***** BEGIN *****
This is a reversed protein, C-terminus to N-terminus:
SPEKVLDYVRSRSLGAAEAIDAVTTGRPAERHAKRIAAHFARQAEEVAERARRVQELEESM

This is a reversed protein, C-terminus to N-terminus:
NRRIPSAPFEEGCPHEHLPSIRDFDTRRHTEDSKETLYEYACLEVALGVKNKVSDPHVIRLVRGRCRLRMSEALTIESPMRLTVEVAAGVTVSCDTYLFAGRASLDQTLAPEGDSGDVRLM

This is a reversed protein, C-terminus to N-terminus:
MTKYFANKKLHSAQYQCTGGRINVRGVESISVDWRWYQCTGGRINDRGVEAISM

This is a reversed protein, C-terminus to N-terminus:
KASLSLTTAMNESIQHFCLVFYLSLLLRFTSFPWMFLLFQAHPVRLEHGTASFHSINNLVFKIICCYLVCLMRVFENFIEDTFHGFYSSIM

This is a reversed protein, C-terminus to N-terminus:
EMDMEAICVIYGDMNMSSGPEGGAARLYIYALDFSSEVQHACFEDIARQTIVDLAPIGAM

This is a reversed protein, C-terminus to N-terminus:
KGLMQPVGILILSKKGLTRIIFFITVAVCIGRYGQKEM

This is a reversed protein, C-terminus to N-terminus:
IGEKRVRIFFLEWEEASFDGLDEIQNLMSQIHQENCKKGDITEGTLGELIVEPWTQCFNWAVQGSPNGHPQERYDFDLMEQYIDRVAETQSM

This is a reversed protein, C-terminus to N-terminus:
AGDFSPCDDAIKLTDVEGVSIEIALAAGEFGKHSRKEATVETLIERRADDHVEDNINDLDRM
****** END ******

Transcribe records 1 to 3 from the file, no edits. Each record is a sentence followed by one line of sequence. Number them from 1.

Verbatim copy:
This is a reversed protein, C-terminus to N-terminus:
SPEKVLDYVRSRSLGAAEAIDAVTTGRPAERHAKRIAAHFARQAEEVAERARRVQELEESM

This is a reversed protein, C-terminus to N-terminus:
NRRIPSAPFEEGCPHEHLPSIRDFDTRRHTEDSKETLYEYACLEVALGVKNKVSDPHVIRLVRGRCRLRMSEALTIESPMRLTVEVAAGVTVSCDTYLFAGRASLDQTLAPEGDSGDVRLM

This is a reversed protein, C-terminus to N-terminus:
MTKYFANKKLHSAQYQCTGGRINVRGVESISVDWRWYQCTGGRINDRGVEAISM